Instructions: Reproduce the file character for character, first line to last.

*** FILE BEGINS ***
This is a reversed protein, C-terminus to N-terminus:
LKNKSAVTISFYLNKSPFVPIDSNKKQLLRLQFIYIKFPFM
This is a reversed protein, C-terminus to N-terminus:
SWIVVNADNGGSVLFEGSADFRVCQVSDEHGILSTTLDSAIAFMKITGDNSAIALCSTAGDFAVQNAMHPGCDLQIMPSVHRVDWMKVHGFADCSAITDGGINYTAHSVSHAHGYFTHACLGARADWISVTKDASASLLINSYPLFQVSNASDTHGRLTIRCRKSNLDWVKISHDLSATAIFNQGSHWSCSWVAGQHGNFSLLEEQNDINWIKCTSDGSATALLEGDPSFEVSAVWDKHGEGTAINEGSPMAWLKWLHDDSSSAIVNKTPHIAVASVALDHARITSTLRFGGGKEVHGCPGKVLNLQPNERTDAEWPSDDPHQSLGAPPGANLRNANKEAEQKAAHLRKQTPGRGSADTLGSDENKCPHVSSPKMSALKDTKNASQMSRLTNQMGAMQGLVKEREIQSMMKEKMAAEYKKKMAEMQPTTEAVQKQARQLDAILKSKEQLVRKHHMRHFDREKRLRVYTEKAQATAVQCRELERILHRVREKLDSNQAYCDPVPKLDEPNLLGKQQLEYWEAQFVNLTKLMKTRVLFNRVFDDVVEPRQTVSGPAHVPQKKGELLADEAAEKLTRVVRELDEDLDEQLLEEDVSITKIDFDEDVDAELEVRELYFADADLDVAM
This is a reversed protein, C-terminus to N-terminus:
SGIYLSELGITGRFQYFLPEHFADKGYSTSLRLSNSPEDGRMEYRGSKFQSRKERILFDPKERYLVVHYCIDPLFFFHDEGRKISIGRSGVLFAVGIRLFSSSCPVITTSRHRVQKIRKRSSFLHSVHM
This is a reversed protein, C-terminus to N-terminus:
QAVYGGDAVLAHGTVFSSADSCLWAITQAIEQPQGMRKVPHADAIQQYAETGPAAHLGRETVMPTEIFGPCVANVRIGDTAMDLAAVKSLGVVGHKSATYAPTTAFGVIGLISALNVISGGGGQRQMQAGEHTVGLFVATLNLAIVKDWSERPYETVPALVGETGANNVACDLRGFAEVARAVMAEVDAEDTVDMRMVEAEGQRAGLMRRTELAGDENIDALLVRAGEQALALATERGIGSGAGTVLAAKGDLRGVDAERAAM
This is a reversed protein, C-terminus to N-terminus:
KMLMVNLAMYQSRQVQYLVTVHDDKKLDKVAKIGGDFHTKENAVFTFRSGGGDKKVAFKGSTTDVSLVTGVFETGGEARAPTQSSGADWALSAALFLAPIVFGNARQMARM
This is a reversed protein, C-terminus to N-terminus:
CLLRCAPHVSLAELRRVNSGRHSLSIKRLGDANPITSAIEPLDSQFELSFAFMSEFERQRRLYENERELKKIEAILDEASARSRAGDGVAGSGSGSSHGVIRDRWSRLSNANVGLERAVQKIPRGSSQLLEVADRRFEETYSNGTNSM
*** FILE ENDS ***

This is a reversed protein, C-terminus to N-terminus:
LKNKSAVTISFYLNKSPFVPIDSNKKQLLRLQFIYIKFPFM
This is a reversed protein, C-terminus to N-terminus:
SWIVVNADNGGSVLFEGSADFRVCQVSDEHGILSTTLDSAIAFMKITGDNSAIALCSTAGDFAVQNAMHPGCDLQIMPSVHRVDWMKVHGFADCSAITDGGINYTAHSVSHAHGYFTHACLGARADWISVTKDASASLLINSYPLFQVSNASDTHGRLTIRCRKSNLDWVKISHDLSATAIFNQGSHWSCSWVAGQHGNFSLLEEQNDINWIKCTSDGSATALLEGDPSFEVSAVWDKHGEGTAINEGSPMAWLKWLHDDSSSAIVNKTPHIAVASVALDHARITSTLRFGGGKEVHGCPGKVLNLQPNERTDAEWPSDDPHQSLGAPPGANLRNANKEAEQKAAHLRKQTPGRGSADTLGSDENKCPHVSSPKMSALKDTKNASQMSRLTNQMGAMQGLVKEREIQSMMKEKMAAEYKKKMAEMQPTTEAVQKQARQLDAILKSKEQLVRKHHMRHFDREKRLRVYTEKAQATAVQCRELERILHRVREKLDSNQAYCDPVPKLDEPNLLGKQQLEYWEAQFVNLTKLMKTRVLFNRVFDDVVEPRQTVSGPAHVPQKKGELLADEAAEKLTRVVRELDEDLDEQLLEEDVSITKIDFDEDVDAELEVRELYFADADLDVAM
This is a reversed protein, C-terminus to N-terminus:
SGIYLSELGITGRFQYFLPEHFADKGYSTSLRLSNSPEDGRMEYRGSKFQSRKERILFDPKERYLVVHYCIDPLFFFHDEGRKISIGRSGVLFAVGIRLFSSSCPVITTSRHRVQKIRKRSSFLHSVHM
This is a reversed protein, C-terminus to N-terminus:
QAVYGGDAVLAHGTVFSSADSCLWAITQAIEQPQGMRKVPHADAIQQYAETGPAAHLGRETVMPTEIFGPCVANVRIGDTAMDLAAVKSLGVVGHKSATYAPTTAFGVIGLISALNVISGGGGQRQMQAGEHTVGLFVATLNLAIVKDWSERPYETVPALVGETGANNVACDLRGFAEVARAVMAEVDAEDTVDMRMVEAEGQRAGLMRRTELAGDENIDALLVRAGEQALALATERGIGSGAGTVLAAKGDLRGVDAERAAM
This is a reversed protein, C-terminus to N-terminus:
KMLMVNLAMYQSRQVQYLVTVHDDKKLDKVAKIGGDFHTKENAVFTFRSGGGDKKVAFKGSTTDVSLVTGVFETGGEARAPTQSSGADWALSAALFLAPIVFGNARQMARM
This is a reversed protein, C-terminus to N-terminus:
CLLRCAPHVSLAELRRVNSGRHSLSIKRLGDANPITSAIEPLDSQFELSFAFMSEFERQRRLYENERELKKIEAILDEASARSRAGDGVAGSGSGSSHGVIRDRWSRLSNANVGLERAVQKIPRGSSQLLEVADRRFEETYSNGTNSM